|Previous Section||Index||Home Page|
Mr. MacShane: There is now a strong international consensus opposed to the actions of the Zimbabwe regime. We will work to strengthen that consensus, while supporting credible regional efforts (in particular the joint initiative of South Africa and Nigeria) to restore democratic legitimacy to Zimbabwe.
Mr. Spring: To ask the Secretary of State for Foreign and Commonwealth Affairs what assessment he has made of the adherence of the Zimbabwean Government to the constitution in respect of (a) section 18(1) on the protection of the law and (b) section 18(9) on entitlement to a fair hearing within a reasonable time by an independent court. 
Mr. MacShane: It would not be appropriate for me to comment on individual constitutional clauses in isolation. But we have made clear on numerous occasions our deep concern at the Zimbabwean authorities' campaign to undermine the rule of law in Zimbabwe, and its persistent failure to protect and enforce the Zimbabwean people's rights under the country's Constitution.
Mr. Spring: To ask the Secretary of State for Foreign and Commonwealth Affairs what measures have been taken to ensure that those who commit violations of human rights in Zimbabwe are brought to international justice; and if he will make a statement. 
The Rome Statute of the International Criminal Court (ICC) will come into force on 1 July 2002. The Court will not have retrospective jurisdiction over crimes alleged to have been committed before that date.
Mr. Spring: To ask the Secretary of State for Foreign and Commonwealth Affairs what steps the Government are taking to prevent President Mugabe from buying (a) arms and (b) anti-riot gear for the internal security purposes. 
Mr. MacShane: The UK imposed an arms embargo on Zimbabwe in May 2000. This is implemented by prohibiting the export of goods and technology on the Military List which forms Part III of Export of Goods (Control) Order 1994, as amended.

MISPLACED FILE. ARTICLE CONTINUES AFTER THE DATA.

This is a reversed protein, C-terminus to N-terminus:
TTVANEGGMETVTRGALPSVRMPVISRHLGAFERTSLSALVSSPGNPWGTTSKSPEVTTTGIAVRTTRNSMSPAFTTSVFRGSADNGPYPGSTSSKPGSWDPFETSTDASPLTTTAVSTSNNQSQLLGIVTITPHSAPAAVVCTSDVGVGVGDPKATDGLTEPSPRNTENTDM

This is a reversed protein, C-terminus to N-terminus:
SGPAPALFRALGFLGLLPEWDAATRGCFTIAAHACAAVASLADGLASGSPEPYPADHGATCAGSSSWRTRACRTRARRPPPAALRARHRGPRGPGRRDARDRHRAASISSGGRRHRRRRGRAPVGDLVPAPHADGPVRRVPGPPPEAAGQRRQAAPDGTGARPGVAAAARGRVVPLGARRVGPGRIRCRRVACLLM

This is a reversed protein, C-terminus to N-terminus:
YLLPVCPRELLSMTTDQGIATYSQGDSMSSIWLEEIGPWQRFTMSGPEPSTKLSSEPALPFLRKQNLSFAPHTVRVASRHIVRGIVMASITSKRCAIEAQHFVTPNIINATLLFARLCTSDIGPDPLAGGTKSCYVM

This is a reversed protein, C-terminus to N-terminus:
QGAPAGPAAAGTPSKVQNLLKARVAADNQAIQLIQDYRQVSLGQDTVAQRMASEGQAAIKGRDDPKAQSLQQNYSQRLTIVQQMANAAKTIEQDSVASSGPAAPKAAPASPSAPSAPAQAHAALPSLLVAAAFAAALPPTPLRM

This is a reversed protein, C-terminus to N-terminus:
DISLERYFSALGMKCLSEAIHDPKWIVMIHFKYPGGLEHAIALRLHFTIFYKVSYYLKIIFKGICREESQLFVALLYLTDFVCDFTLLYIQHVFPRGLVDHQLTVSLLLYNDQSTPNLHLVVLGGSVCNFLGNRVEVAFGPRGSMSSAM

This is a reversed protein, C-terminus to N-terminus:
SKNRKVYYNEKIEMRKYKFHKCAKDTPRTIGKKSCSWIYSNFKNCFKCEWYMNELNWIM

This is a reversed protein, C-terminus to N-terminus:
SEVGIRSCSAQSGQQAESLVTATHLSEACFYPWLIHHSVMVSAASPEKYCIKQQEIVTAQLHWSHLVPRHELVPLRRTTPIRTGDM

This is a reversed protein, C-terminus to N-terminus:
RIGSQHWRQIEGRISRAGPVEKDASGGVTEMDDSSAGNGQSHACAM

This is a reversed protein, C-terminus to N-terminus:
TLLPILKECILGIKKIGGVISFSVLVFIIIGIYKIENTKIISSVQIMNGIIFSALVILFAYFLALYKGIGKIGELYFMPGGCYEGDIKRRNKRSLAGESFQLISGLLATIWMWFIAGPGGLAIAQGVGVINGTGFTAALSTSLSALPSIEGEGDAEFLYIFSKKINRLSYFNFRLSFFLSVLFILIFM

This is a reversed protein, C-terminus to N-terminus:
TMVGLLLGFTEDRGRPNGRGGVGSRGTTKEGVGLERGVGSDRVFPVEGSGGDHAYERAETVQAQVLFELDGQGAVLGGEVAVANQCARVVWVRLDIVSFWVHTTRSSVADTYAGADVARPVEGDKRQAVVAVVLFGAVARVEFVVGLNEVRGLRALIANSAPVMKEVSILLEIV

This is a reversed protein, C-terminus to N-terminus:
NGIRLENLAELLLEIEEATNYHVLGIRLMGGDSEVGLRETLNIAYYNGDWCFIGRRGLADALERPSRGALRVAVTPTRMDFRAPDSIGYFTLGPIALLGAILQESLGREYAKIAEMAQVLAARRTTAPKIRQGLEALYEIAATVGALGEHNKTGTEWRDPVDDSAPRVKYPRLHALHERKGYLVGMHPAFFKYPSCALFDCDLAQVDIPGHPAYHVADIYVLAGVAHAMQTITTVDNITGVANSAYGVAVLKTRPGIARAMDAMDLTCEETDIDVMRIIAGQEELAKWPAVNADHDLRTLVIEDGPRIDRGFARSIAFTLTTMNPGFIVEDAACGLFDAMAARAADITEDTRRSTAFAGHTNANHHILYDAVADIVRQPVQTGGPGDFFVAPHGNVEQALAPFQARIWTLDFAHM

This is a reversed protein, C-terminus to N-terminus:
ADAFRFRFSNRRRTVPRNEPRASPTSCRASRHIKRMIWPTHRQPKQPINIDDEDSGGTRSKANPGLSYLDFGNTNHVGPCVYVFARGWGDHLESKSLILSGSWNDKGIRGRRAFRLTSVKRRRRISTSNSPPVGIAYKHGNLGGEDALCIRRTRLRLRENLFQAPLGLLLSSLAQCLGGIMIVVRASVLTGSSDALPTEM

In addition, on 18 February 2002 the European Union agreed a Council Common Position (2002/145/CFSP) imposing targeted sanctions including a full arms embargo, and an embargo on the sale or supply to Zimbabwe of equipment which might be used for internal repression.
The embargo on the sale or supply to Zimbabwe of equipment which might be used for internal repression is implemented in the Community by Council Regulation 3102002 and prohibits the export to Zimbabwe from the Community of equipment listed in Annex II of the regulation. This includes, 'anti-riot helmets', 'anti-riot shields', 'body armour, other than those manufactured to
12 Jun 2002 : Column 1276W
military standards or specifications', portable devices designed or modified for the purpose of riot control or self-protection by the administration of an incapacitating substance (such as tear gas or pepper sprays)'.
Mr. Spring: To ask the Secretary of State for Foreign and Commonwealth Affairs what estimates the Government have made of the number of economic refugees from Zimbabwe in (a) South Africa, (b) Zambia, (c) Botswana, (d) Mozambique, (e) Madagascar and (f) the United Kingdom. 
As the United Kingdom does not require Zimbabweans to obtain entry visas, it is not possible to estimate the size of the resident Zimbabwean community in the UK. Last year, however, the Home Office received 2,085 applications for asylum from Zimbabweans.
Mr. Ancram: To ask the Secretary of State for Foreign and Commonwealth Affairs, pursuant to the answer of 21 May 2002, Official Report, column 255W, on meetings with Embassy staff, what the benefit to the United Kingdom, in foreign policy terms, was of the Lakshmi Mittal Romanian steel contract. 
Mr. Dalyell: To ask the Secretary of State for Foreign and Commonwealth Affairs how much revenue has been generated by the sale of licences to fishing boats fishing in Chagos Island waters in the last 12 month period for which figures are available; and if he will make a statement. 
Mr. Chaytor: To ask the Secretary of State for Foreign and Commonwealth Affairs what recent discussions have taken place between his officials and representatives of the Government of Honduras in respect of the number of murders of street children; and if he will make a statement.